WASHOUGAL, Wash. — This week's Let's Get Out There takes us to the Steigerwald Lake National Wildlife Refuge. The refuge will reopen to the public on May 1 after more than two years of improvements to wildlife habitats and the floodplain.
The groves of cottonwood trees and wildlife sightings make the Steigerwald Lake National Wildlife Refuge a special urban getaway.
“The refuge spans the urban wild interface between metro Vancouver and the Columbia River Gorge. So it's one of the first places you can go recreate in the Gorge,” said Chris Collins of the Lower Columbia Estuary Partnership. The nonprofit cares for the Columbia River form the Bonneville Dam out to the Pacific Ocean.
The Steigerwald Lake refuge sits just east of Washougal, Washington on highway 14. It’s been closed for the past couple of years for much needed improvements.
“We've done a lot of these habitat projects over the years. Not at this scale,” said Collins.
The $31 million Steigerwald Reconnection Project will be completed in the coming months, and the refuge will reopen to the public on May 1 with a reopening ceremony on May 7. At the heart of the project was reconnecting the floodplain.
Friends of the Columbia Gorge Land Trust acquired 160 acres of land and transferred it to the refuge for expansion on the east side. The accomplishments include:
- Removing 2.2 miles of Columbia River levee and connecting the river to its historic floodplain for the first time in more than 50 years.
- Restoring salmon-bearing Gibbons Creek to its natural channel, while removing the fish ladder at the confluence of the creek and the Columbia River.
- Constructing 1.6 miles of new setback levees to enhance protection of the Port of Camas-Washougal Industrial Park, city of Washougal wastewater treatment plant, and private residents.
- Raising a portion of State Route 14 to the Columbia River’s 500-year flood level.
- Moving and expanding the refuge parking lot.
- Creating more than 100 acres of wetland and reforesting 250 acres of riparian habitat, planting more than 500,000 trees and shrubs and more than 14,000 pounds of native seeds.
- Adding 1.1 miles of new trail to the urban refuge.
More than 500,000 native plants have been put in the ground over the last three years, and almost 2 million cubic yards of earth was essentially rearranged to allow the floodplain to handle more water, mitigating future flood risk, especially with the spring snow melt.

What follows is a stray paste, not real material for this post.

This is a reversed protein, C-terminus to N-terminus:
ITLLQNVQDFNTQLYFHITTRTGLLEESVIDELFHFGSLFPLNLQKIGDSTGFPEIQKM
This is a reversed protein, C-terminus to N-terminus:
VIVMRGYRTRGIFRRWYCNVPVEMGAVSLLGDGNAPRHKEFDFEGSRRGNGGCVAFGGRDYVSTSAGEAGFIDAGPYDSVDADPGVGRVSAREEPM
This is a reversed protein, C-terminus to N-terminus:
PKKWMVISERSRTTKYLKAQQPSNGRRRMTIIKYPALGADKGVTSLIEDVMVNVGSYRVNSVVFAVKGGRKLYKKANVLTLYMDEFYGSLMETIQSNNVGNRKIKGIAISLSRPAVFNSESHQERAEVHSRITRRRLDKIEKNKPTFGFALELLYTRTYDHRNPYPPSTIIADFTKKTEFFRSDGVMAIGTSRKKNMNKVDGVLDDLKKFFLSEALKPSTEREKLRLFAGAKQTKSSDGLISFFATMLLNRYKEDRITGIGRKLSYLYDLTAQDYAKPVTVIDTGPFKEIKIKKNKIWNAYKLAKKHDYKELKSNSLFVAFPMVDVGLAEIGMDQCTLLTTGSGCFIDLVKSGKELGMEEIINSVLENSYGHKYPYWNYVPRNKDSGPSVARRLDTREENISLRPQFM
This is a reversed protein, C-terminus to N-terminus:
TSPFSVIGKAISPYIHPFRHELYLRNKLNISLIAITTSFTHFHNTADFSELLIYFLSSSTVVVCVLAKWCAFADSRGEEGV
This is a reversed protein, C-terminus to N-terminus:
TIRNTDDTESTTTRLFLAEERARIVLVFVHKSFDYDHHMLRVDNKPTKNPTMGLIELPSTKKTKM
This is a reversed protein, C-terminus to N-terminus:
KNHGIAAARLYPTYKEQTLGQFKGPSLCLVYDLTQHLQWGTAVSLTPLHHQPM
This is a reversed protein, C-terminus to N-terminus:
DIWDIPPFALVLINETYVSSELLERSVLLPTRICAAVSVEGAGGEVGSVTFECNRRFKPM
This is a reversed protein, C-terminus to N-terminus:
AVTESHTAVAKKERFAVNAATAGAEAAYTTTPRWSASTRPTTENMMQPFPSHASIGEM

“Just the amount of water that's in the historic lake bed is drastically more, you know, maybe before we had 15 to 20 acres now we maybe have a couple of 100 acres,” said Eric Anderson, deputy project leader with the U.S. Department of Fish & Wildlife.
Several partners teamed up with USFWS and the Lower Columbia Estuary Partnership to make the project happen. The refuge’s levee system will have a perimeter trail with other trails for hikers, joggers, bikers, horseback riders and more. The true benefit is for the waterfowl, birds of prey and salmon.
“Fish have access to come from the Columbia River into the lake bed into the stream,” Anderson said. He noted steelhead have been spotted in Gibbons Creek for the first time in over a decade. “More numbers to the ocean means more numbers coming back.”
“It's such a great ecological uplift for the area, particularly being able to restore this amount of habitat in the Portland metro area is really a phenomenal opportunity,” said Collins.
“And hopefully people will come here, learn about restoration and respect what's happened here,” Anderson added.
Let's Get Out there airs once a week on KGW's 4 p.m. newscast and The Good Stuff, which airs Monday-Thursday at 7 p.m. We're including viewer photos for this series. You can text your photos to 503-226-5088 or post them on the KGW Facebook page.